Both ears were treated with antiseptic remedies, at suitable intervals, until discharge from the wounds had ceased; when Blakepaper-disos were applied-in the right ear, just three weeks to a day after the explosion; in the left, three days after the right.

Thirteen days later,-which was about five weeks after the receipt of his injuries,—the patient was dismissed, with normal hearing -a whisper being audible to either ear at thirty-five feet distance; the Blake-paperdisos having been removed; and the wounds of both ears having entirely healed-a remarkable instance of rapid reparation.

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CASE V.-Drum-head ruptured, during sleep, by restless, dreaming bed-fellow. Mrs. H., about forty-two years of age, while sleeping, was suddenly aroused, in the middle of the night, by the quick impact of some large body against her left ear. This proved to be the hand of her sleeping husband-a devoted disciple of Isaac Walton-who had recently returned from a fishing trip, and who, now in Dreamland, was strenuously landing what he supposed would prove the biggest"catch" of the season.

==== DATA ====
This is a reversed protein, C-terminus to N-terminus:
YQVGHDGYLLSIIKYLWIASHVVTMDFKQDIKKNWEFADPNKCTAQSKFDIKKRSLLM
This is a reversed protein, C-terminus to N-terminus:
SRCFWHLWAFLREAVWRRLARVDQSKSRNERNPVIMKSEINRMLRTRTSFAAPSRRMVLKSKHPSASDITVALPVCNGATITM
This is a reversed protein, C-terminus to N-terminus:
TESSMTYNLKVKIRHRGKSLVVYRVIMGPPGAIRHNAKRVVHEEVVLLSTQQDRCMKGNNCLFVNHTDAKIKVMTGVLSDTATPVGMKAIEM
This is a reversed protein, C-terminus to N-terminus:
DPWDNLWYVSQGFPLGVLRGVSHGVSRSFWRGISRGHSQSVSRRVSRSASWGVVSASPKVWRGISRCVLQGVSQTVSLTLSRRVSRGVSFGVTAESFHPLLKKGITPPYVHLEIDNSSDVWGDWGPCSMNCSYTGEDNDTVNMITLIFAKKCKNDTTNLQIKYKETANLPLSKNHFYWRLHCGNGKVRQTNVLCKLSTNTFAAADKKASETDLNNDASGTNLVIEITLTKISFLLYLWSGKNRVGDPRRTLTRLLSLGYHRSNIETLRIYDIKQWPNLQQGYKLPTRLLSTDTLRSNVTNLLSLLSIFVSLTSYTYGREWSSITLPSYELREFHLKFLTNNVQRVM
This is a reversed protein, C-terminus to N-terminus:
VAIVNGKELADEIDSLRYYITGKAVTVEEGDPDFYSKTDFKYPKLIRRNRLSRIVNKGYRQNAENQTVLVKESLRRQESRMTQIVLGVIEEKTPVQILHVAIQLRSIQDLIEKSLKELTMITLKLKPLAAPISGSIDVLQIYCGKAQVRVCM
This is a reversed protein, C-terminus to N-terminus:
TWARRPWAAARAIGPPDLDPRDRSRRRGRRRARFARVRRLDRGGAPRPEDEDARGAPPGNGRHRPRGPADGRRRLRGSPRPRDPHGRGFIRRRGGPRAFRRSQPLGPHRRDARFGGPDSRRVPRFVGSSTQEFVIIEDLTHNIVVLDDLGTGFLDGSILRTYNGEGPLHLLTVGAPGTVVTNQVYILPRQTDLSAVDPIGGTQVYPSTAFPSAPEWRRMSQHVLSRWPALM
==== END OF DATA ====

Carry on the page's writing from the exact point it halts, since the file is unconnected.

She awoke, deafened in this ear, and with a feeling of tension and a ringing noise in it; and her own voice now had an unfamiliar sound to her.

Upcn examination, next day, a perforation, about one-sixteenth of an inch in diameter, was found in the postero-inferior quadrant of the left drum-head, almost at the level of the umbo, or lower extremity of the handle of the malleus, and about one-third its distance from the periphery. This was found in a rather thin portion of the drum-head, and bore no signs of reaction about it.

Strangely enough, the accident had happened to an ear, whose relief from the disabling deafness of "catarrh" had formerly been effected by an operation within the neighboring nares-of which, more, later.

A Blake-paper-disc, three-thirty-seconds of an inch in diameter, was, at once, applied, with instant restoration of normal hearing and natural sound of her own voice.